Daniel Sarewitz writes in Saving Science:
Richard Horton, editor-in-chief of The Lancet, puts it like this:
The case against science is straightforward: much of the scientific literature, perhaps half, may simply be untrue. Afflicted by studies with small sample sizes, tiny effects, invalid exploratory analyses, and flagrant conflicts of interest, together with an obsession for pursuing fashionable trends of dubious importance, science has taken a turn towards darkness.
C. Glenn Begley and John Ioannidis — researchers who have been courageous and visionary in exposing systemic weakness in biomedical science — concluded in a January 2015 article that “it is impossible to endorse an approach that suggests that we proceed with an ongoing research investment that is producing results the majority of which cannot be substantiated and will not stand the test of time.” Similarly, an economic analysis published in June 2015 estimates that $28 billion per year is wasted on biomedical research that is unreproducible.
Science isn’t self-correcting; it’s self-destructing.
Part of the problem surely has to do with the pathologies of the science system itself. Academic science, especially, has become an onanistic enterprise worthy of Swift or Kafka. As a university scientist you are expected to produce a continual stream of startling and newsworthy findings.
And he concludes:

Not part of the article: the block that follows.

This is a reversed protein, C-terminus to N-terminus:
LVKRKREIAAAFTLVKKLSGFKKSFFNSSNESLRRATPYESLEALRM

Advancing according to its own logic, much of science has lost sight of the better world it is supposed to help create. Shielded from accountability to anything outside of itself, the “free play of free intellects” begins to seem like little more than a cover for indifference and irresponsibility. The tragic irony here is that the stunted imagination of mainstream science is a consequence of the very autonomy that scientists insist is the key to their success. Only through direct engagement with the real world can science free itself to rediscover the path toward truth.
True. My prediction is that science will persist in some form just like other institutions of the industrial age. Something radically different will emerge – not in its place, but orthogonal to it. Even now $50-100K is almost sufficient to start a garage-based bio-medical lab. It will be even easier in the future. It will never be as easy it is to start a blog, but the new science won’t resemble anything like Swiftian and Kafkian world of the industrial age science.